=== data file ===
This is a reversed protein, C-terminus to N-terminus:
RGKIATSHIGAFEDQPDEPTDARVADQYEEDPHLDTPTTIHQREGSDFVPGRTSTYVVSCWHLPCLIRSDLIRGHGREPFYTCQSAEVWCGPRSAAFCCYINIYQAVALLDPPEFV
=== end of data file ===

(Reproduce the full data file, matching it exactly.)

This is a reversed protein, C-terminus to N-terminus:
RGKIATSHIGAFEDQPDEPTDARVADQYEEDPHLDTPTTIHQREGSDFVPGRTSTYVVSCWHLPCLIRSDLIRGHGREPFYTCQSAEVWCGPRSAAFCCYINIYQAVALLDPPEFV